Yeah. It seems to be getting worse too, which is-
Yeah, I'm shocked. Yeah.
It's grim, and that's something that hopefully it gets better, but I don't know. I try not to let the anxiety that fuels every part of my life also fueled this part, but it's hard.
It's true. That's a good point. And I do think it's like we can only do ... I mean, that's the thing with my anxiety sometimes. I suffer from really bad anticipatory anxiety. So the night before a plane ride, I'll be checking the weather and feeling sick and not wanting to ... And one of the things I'll do is I'll be like, "Where am I right now? Am I in an airplane right now? No. I'm in my house. Am I okay? What number am I in anxiety right now?" I mean, I've literally had to do every basic anxiety trick in the book, which has helped me with the pandemic. I mean, I also think being sober has helped me because I can go to AA meetings and I can talk about my anxiety, but that is really helping. All the mental health stuff has really ... I've had to really use it.
Yeah. Same. It's the same way with me if I get ... back before the pandemic if I get a speaking gig scheduled. In the days leading up to, like my flight, I'm like, "Oh no, I think I'm getting the flu. Maybe I should cancel." Then I get there and I get on the plane the whole time I'm going there I feel sick to my stomach and all of the physical manifestations of anxiety just kind of build up, build up.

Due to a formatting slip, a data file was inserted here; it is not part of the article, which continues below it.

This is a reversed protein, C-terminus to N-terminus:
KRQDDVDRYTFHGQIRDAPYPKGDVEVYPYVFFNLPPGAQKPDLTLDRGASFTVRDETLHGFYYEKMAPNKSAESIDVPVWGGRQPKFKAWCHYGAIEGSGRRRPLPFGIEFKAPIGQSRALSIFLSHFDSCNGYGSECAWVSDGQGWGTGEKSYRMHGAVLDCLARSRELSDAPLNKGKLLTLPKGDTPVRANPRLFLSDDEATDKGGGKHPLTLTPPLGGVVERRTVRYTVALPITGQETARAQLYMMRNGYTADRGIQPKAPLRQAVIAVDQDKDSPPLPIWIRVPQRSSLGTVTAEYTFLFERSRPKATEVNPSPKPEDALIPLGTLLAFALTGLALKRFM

And then I go and do the thing. I give the speech and then it's fine. It's over. It's like, "Oh wait, no, I was fine. Oh, it turns out I wasn't sick. This was all in my head." But being in my head can become real, which is why I think a lot of the distinctions between, "Oh, this is just in your head," and, "Oh, this is just on the internet." Those sorts of things are kind of cop outs from acknowledging that things like your mental health affects your physical health. The internet is part of real life. It might not be all of real life, but it's still there.
The internet, there are two things that really get me agitated. The idea that the internet is not real life, and the idea that Twitter is bad. You are lucky. You get to interact with people. It is a privilege. If you don't Twitter, then don't go on it. But there is incredible ... you get to read a book and then find the author and tell them their book is great. It's amazing.
It's so cool.